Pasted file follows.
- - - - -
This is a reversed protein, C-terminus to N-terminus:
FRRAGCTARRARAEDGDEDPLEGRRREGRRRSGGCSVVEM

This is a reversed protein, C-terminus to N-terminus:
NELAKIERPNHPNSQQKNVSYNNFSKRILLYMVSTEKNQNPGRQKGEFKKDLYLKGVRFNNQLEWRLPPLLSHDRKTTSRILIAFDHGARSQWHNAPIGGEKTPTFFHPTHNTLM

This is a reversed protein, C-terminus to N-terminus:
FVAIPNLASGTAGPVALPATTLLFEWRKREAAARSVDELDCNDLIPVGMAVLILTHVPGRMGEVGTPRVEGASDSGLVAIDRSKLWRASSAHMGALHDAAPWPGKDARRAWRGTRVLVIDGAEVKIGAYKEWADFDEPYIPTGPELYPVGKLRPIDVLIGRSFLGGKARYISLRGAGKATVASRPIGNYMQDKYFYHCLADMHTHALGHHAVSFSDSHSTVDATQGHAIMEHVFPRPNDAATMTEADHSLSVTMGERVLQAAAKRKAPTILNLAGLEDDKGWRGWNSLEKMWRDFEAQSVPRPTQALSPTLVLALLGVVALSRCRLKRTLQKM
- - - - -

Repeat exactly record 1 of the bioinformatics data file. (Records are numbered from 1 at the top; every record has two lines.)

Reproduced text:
This is a reversed protein, C-terminus to N-terminus:
FRRAGCTARRARAEDGDEDPLEGRRREGRRRSGGCSVVEM